Disneyland as Sustainable Retail



Although not a standard street in the typical sense, Main Street U.S.A Disneyland is destination shopping at its finest: classic retail storefronts, a delicious candy store filled with fudge, toffee and caramel apples shaped as Mickey Mouse, an old movie theater playing “Steamboat Willie,” and even a French-style cafe where you can rest your tired feet with a cup of coffee. It’s no surprise that Disneyland is supposed to be the most magical place on earth, so why wouldn’t it resemble the most magical of Main Streets? As I watched snow fall from the sky (ok fake snow) in front of Sleeping Beauty’s Castle, biting into my caramel apple, my inner real estate curiosity got the best of me and just in time for the holidays – I started to think if Main Street was a real street with non-Disney owned real shops, how sustainable would it be in a retail market?

Comparable Market Rents From a financial perspective, we can compare Disneyland’s Main Street to many high-street retail environments, especially being located in Southern California. Main Street in Santa Monica is a beautiful water adjacent community with a collection of eclectic shops, bars, cafes, and restaurants. You’ll come across Urth Cafe, Coffee Bean, and local favorites like The Victorian and O’Briens. Rents on the street also seem just right for this wealthy area with prime asking rents over $5.00 per square foot/per month plus NNN expenses for just a small stretch of about a mile. And you won’t forget the very first Starbucks in California opened right there. Downtown Ventura evokes old historic California charm with predominately local “mom and pop” shops and eateries. Strolling along you will come across locals grabbing a cup of coffee at Palermo or a late-night brew at Rookees Sports Bar. Although it certainly has its fill of national brands, rents around $2.00 per square foot/per month plus NNN expenses keep this ocean town balanced between up-ward rents and small-town charm. That Destination Feeling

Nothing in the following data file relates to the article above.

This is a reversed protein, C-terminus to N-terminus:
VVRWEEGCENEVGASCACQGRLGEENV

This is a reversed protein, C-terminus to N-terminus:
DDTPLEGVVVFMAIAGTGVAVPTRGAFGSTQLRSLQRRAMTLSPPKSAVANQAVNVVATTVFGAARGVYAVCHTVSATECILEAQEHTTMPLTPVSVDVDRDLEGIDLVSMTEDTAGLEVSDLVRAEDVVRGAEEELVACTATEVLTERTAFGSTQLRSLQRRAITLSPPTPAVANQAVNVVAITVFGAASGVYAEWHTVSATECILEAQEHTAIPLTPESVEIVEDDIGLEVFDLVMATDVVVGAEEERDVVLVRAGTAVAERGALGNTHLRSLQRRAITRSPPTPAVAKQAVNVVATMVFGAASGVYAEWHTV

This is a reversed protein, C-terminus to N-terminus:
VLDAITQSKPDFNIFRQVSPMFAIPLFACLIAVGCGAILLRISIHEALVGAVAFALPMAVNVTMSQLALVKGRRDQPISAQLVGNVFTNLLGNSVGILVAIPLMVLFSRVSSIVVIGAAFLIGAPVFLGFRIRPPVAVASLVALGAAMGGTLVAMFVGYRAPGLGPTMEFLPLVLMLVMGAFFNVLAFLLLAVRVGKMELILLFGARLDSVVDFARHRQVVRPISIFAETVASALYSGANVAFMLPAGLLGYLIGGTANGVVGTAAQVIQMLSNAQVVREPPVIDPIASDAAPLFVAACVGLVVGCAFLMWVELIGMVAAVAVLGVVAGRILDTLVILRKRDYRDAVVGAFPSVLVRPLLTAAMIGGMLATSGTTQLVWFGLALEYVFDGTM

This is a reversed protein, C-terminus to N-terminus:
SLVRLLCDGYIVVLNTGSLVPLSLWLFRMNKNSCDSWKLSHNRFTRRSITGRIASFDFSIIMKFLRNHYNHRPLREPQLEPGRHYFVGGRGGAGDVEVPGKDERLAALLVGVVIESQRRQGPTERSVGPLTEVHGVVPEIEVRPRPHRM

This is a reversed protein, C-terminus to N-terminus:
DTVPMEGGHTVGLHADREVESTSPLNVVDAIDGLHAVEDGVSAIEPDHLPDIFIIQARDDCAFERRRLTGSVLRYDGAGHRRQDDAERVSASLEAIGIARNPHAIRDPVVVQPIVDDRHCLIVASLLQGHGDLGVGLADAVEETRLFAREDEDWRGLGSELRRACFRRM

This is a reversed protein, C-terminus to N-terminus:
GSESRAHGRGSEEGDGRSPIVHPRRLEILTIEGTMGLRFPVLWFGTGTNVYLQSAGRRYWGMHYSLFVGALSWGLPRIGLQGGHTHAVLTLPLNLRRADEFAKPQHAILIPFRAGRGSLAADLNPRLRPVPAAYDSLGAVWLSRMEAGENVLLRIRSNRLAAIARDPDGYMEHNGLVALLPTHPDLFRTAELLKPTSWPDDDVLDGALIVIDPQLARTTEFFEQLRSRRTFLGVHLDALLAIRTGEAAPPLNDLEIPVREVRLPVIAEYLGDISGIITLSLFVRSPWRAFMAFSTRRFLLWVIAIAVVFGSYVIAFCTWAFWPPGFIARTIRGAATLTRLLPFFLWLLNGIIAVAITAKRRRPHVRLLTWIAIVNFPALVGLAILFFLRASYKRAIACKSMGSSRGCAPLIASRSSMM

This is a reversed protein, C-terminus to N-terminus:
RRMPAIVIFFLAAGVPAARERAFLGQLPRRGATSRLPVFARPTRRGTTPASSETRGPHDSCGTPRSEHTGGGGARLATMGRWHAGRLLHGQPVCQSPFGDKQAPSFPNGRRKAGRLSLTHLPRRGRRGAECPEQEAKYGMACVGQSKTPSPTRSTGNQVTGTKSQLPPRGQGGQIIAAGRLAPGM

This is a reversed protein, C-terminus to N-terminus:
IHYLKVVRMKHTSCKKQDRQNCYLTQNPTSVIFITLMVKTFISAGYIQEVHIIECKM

With people traveling to visit from all over the world, Disneyland creates a feeling of wanting to spend more money. Retail and centers are taking note creating a "resort-type" experience. For instance, Westfield has recently created projects in the Woodland Hills/Warner Center area including The Village and the proposed $1B development at the Promenade. Retail is moving away from the old indoor mall concept. Rather, Westfield and other developers are investing in the consumer experience. Now, it is more common to find open-air concepts with beautiful landscaping, sculptures and art, music, DJ events, children play-areas, wine and beer tastings, and more to keep customers staying longer.

Retail is further evolving to capture the new generation of customers. Millennials are more likely to spend on a new dining concept or attend a silent disco. Disneyland is also evolving by creating new attractions for Star Wars and Marvel, to meet with new demands. Such new experiences will attract more visitors and more customers.

Ultimately, Disneyland’s main street retail would fit just nicely in today’s retail environment. The only downside is Disneyland does not serve alcohol (except for an exclusive members-only club); that means there are no local pubs to help foster sales. At least the $6.00 candy apples and $5.00 lattes are perfect for prime locations.


Los  Angeles, CA

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